Lorenzana, Francisco Antonio de

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Archbishop of Mexico City and Toledo, cardinal; b. León, Spain, Sept. 22, 1722; d. Rome, April 17, 1804. After finishing his studies with the Jesuits in León, he became a cleric and at an early age he was given a canonry in Toledo. In 1765 he was named bishop of Plasencia, and in the following year Charles III appointed him archbishop of Mexico. In his New World diocese he displayed great energy in advancing not only the religious but also the scientific and social interests of those under his charge. He is particularly noted for collecting and publishing the acts of the first three provincial councils of Mexico (1555, 1565, 1585), Concilios provinciales, I, II, III de México (Mexico 176970). In 1771, at royal behest, he held the fourth Mexican provincial council. Although he sent the proceedings of the sessions to Madrid, they were never published; moreover, the acts of this synod have never been approved by the Holy See. Lorenzana brought together valuable historical documents relating to Mexico's history and published them in a richly illustrated work called Historia de Nueva España escrita por su esclarecido conquistador Hernán Cortés aumentada con otros documentos (Mexico 1770). In 1772 he was recalled to Spain and made archbishop of Toledo, where he built a fine library for the city and collected and published the works of the principal writers of the Archdiocese of Toledo. These appear in SS. Patrum Toletanorum opera (Madrid 178283). He also had published, at his own expense, the works of St. Isidore of Seville, and brought out a beautiful edition of the Gothic Breviary and the Gothic Missal. In his diocese he carried on a number of social works and aided the exiled French clergy during the revolutionary period. In 1789 he was created cardinal by Pope pius vi, and in 1797 was appointed by Charles IV of Spain as envoy extraordinary from Spain to the Holy See. In this office he supported the pope in the difficult times that followed on the French invasion of Italy by Napoleon Bonaparte. On the death of Pius VI, he made possible the conclave at Venice in December of 1799 by paying the travel expenses of cardinals who were without funds. After the election he accompanied the new pope, Pius VII, back to Rome and in order to assist the pontiff so sorely tried by political conditions, resigned his archiepiscopal See of Toledo in 1800. In Rome he was one of the founders of a new Catholic academy and was considered a great friend of the poor, leaving them 25,000 scudi, a bequest he had received. Lorenzana was a typical regalist Spanish bishop of the eighteenth century.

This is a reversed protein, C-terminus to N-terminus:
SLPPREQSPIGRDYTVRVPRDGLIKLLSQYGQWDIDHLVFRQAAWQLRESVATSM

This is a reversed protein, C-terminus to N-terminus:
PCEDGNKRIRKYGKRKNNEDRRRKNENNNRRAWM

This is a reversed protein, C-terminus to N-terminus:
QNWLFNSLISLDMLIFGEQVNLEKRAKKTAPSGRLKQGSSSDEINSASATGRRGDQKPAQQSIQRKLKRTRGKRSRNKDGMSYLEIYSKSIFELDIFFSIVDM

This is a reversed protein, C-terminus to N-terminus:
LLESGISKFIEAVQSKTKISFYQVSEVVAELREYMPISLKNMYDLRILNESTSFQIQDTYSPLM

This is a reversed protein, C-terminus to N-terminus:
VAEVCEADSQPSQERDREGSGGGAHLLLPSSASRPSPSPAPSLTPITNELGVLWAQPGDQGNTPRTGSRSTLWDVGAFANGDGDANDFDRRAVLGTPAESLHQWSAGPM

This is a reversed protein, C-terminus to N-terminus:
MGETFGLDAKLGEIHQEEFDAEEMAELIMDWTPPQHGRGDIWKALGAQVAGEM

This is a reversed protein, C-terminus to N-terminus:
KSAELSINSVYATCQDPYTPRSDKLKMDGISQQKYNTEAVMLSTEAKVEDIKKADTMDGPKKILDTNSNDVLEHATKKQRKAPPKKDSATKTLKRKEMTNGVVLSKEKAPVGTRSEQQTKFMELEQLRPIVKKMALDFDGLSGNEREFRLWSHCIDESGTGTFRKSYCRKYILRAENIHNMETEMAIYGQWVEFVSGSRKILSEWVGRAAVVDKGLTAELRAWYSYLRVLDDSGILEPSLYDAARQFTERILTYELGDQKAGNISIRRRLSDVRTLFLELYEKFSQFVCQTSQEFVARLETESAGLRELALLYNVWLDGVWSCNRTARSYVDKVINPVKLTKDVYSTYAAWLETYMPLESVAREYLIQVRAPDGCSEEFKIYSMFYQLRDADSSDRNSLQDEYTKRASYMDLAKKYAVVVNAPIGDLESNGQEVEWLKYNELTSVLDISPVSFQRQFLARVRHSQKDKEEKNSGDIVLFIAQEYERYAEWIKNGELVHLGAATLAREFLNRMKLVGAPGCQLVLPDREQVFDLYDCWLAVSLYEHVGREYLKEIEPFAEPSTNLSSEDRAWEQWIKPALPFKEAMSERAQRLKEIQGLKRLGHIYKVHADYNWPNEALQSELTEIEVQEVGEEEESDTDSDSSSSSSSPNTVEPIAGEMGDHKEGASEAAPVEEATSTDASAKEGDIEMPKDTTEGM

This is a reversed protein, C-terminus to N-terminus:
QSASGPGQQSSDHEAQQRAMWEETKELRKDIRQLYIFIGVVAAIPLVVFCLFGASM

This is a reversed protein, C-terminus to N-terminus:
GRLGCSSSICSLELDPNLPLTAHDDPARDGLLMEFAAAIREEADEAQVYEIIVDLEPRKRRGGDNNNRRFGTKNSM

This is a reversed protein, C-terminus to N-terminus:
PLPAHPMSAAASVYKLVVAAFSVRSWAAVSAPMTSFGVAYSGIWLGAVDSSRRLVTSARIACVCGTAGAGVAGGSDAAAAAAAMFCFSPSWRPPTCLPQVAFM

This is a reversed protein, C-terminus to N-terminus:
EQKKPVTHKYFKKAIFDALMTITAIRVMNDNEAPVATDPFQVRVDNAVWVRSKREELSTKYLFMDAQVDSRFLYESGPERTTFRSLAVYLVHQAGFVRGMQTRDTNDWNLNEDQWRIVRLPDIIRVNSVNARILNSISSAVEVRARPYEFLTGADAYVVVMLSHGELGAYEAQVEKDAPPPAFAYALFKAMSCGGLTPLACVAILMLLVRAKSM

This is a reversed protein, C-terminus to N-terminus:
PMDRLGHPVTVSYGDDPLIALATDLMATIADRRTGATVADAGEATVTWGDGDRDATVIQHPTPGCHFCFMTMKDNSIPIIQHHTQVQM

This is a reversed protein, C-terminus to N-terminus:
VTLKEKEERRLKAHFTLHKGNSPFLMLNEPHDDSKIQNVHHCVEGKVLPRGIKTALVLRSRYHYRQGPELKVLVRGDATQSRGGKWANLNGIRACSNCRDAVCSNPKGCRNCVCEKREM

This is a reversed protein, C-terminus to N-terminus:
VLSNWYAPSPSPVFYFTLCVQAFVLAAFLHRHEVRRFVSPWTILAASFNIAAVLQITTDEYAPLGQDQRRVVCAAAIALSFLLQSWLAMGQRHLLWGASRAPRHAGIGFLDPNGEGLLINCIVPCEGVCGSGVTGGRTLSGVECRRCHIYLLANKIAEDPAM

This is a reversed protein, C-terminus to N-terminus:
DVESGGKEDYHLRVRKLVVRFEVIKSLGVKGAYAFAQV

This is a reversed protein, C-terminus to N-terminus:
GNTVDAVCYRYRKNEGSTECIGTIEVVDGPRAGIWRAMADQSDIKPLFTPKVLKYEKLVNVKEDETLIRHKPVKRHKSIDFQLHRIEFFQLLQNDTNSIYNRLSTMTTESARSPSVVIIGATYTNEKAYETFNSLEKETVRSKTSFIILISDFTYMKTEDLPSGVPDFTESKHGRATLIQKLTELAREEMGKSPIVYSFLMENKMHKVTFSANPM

Bibliography: m. cuevas, Historia de la Iglesia en México, 5 v. (5th ed. Mexico City 194647).

[c. e. ronan]